This module will consolidate and develop your understanding of, and clinical practical skills related to, audiology techniques, technology and appointment types; your professional and employability skills; your knowledge of methods of clinical investigations and service improvement (including clinical research, clinical audit and service evaluation); and your understanding of your obligations to your professional and registration bodies on completing the degree. For example, it builds on the clinical skills you learnt in Clinical and Professional Practice 1 by increasing the complexity of the clinical scenarios (e.g. with real-ear measurement, pure-tone audiometry with masking, impression taking and various appointment types) and introducing new clinical skills (e.g. objective testing and uncomfortable loudness levels). The module also includes sessions to help prepare you to start your main clinical placement covered by the modules Audiology Clinical Placement 2 and 3.
Aims and Objectives
Having successfully completed this module you will be able to:
- Demonstrate readiness for your main clinical placement
- Formulate and justify your basic clinical decisions related to Sections A, B and D of the IRCP with reference to evidence (e.g. basic science, professional standards, best-practice guidelines and published research).
- Explain the role of service improvement with audiology, including the roles of clinical research, clinical audit and service evaluation in service improvement
- Undertake elements from Sections A, B and D of the IRCP in simulated clinical scenarios safely and with basic technical competence showing effective patient-centred communication and care and a high level of professionalism.
- Reflect critically on your developing clinical practice with reference to your professional standards
- Demonstrate a positive self-image and an ethical and compelling account of your knowledge, skills, competencies, values and aspirations such as to a potential future employer
- Demonstrate basic competence in the selection, application and interpretation of simple statistical methods to analyse quantitative data such as used might be gathered by the methods of investigation that feed into service improvement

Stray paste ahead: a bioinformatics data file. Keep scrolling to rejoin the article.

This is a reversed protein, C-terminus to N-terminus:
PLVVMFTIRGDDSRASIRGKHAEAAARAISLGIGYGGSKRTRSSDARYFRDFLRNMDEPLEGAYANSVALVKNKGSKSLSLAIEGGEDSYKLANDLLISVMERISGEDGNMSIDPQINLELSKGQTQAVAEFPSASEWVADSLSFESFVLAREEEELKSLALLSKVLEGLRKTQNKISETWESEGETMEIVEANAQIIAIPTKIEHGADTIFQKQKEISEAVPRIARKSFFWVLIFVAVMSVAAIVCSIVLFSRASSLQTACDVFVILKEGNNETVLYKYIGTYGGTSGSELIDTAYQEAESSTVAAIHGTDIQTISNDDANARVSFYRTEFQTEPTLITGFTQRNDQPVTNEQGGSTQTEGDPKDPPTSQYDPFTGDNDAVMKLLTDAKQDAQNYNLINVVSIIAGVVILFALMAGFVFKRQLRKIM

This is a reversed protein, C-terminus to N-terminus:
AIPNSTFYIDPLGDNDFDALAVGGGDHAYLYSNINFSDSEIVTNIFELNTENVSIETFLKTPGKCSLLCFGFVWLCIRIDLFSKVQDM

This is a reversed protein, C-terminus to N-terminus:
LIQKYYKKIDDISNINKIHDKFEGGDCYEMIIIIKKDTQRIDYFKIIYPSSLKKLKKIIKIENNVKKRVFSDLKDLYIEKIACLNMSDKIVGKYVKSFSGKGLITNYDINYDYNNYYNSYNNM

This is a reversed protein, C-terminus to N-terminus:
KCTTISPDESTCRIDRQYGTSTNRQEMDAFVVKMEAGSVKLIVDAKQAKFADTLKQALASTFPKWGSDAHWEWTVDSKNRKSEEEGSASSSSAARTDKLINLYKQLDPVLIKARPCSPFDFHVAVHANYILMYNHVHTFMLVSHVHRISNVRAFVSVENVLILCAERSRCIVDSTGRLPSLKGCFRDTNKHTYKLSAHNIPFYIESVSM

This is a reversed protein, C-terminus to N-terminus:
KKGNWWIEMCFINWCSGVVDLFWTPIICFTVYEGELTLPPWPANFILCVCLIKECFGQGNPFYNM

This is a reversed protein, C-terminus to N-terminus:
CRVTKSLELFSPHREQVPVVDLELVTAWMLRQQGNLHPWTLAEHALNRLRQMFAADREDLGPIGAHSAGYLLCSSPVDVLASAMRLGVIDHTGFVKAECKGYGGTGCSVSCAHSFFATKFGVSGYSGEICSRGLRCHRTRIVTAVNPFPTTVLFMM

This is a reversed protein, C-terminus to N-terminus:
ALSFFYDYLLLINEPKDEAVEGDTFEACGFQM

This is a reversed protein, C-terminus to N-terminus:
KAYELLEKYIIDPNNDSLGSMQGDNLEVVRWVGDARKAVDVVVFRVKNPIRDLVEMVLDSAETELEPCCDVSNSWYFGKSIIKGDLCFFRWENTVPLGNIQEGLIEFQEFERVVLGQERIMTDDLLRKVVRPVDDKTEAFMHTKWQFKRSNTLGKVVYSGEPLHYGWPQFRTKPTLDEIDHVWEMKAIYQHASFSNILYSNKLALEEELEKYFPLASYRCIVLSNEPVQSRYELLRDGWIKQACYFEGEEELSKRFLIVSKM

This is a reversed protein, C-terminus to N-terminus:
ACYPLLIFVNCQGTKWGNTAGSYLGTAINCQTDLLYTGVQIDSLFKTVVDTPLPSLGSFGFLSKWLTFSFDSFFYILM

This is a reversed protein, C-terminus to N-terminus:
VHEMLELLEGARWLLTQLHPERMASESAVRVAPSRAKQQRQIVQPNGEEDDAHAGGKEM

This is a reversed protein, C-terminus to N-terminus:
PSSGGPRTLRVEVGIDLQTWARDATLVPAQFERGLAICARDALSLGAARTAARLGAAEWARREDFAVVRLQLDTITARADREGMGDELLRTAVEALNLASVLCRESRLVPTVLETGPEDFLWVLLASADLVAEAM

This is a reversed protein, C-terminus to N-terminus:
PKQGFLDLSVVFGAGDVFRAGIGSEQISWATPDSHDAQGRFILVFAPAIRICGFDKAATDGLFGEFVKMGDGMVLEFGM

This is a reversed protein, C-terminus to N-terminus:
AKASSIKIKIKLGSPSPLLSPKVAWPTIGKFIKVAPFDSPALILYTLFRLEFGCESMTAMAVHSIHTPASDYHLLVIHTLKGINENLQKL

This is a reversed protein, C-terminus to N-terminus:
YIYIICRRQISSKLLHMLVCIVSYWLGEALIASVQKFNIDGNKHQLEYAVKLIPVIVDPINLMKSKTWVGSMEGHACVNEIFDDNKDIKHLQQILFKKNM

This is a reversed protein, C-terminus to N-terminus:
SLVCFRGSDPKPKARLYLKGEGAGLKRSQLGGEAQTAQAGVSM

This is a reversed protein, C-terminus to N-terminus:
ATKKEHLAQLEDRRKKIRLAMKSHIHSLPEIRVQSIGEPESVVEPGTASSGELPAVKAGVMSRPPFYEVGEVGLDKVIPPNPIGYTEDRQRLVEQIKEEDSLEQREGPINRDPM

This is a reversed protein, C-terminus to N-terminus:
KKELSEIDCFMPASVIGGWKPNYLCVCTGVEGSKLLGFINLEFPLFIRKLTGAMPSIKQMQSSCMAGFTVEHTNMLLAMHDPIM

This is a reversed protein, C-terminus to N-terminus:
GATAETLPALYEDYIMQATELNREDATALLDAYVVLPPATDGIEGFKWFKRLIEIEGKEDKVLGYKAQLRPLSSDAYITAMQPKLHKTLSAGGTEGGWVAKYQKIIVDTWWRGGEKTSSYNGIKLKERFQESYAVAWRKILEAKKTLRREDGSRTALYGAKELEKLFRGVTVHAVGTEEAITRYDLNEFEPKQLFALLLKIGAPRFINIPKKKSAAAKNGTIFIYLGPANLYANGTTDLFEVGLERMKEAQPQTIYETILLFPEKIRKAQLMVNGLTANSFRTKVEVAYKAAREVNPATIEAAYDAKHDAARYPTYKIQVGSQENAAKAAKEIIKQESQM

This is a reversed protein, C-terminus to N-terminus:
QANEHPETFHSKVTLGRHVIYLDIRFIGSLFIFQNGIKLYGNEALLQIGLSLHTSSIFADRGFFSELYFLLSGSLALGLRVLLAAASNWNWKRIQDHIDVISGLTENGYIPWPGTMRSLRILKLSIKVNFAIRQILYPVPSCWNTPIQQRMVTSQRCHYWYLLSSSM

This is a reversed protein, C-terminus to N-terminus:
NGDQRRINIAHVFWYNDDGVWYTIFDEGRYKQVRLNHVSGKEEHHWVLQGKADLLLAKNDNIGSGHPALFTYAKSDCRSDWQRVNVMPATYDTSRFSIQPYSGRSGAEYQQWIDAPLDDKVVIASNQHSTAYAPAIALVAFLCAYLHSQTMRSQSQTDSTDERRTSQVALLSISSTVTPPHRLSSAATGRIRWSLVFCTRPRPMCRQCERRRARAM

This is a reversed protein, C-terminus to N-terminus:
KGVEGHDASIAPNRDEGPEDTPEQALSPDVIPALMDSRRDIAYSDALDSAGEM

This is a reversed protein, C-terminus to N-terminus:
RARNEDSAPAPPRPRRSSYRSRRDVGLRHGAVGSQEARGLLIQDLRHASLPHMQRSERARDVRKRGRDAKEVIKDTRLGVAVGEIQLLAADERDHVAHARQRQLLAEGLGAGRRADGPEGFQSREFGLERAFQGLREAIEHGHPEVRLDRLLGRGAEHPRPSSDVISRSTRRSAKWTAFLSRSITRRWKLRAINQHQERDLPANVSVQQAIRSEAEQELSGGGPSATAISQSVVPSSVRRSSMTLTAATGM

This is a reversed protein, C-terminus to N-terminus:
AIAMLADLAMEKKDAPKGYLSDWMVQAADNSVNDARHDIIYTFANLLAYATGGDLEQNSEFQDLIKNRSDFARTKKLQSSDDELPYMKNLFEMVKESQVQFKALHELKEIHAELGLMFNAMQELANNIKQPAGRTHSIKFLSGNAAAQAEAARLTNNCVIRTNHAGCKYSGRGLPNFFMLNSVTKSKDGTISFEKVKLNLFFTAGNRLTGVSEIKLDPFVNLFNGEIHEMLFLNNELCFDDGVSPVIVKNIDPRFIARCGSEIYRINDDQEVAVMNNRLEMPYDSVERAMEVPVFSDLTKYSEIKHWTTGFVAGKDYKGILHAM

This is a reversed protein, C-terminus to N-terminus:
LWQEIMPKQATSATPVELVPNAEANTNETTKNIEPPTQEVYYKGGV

- Explain your professional context and your obligations and responsibilities to your registration bodies
The topics covered in this module will include:
- Patient-centred communication and non-technical interventions, including counselling skills, listening tactics, involving the communication partner and sign-posting to other services
- Individual procedures from Section A of the IRCP with reference to relevant technical and professional standards (including BSA Recommended Procedures). New techniques that will be introduced include acoustic reflex testing and uncomfortable loudness levels. Existing techniques that will be extended include real ear measurement, pure-tone audiometry with masking and impression taking.
- Appointment types from Section B of the IRCP with reference to relevant technical, professional and healthcare standards (in particular the BAA direct referral criteria, BSA Common Principles for Rehabilitation and the Principles and Values of the NHS)
- Introduction to advanced techniques and technologies, including non-organic hearing loss, objective testing (e.g. acoustic reflexes, otoacoustic emissions and electrophysiology), vestibular assessment and new developments in hearing technology
- UK and international perspectives of audiology services and employability
- Professional registration and regulation in the UK, codes of conduct, health and safety, safeguarding (legislation, risk assessment and risk management), consumer protection legislation and regulation, broader issues relevant to private practice; fitness to practise; impact of culture, equality, diversity and inclusiveness on practice
- Introduction to: clinical governance; service improvement (including clinical research, clinical audit and service evaluation); service accreditation; introduction to leadership and behaviour change models (e.g. the COM-B and behavioural change wheel) relevant to leadership and service improvement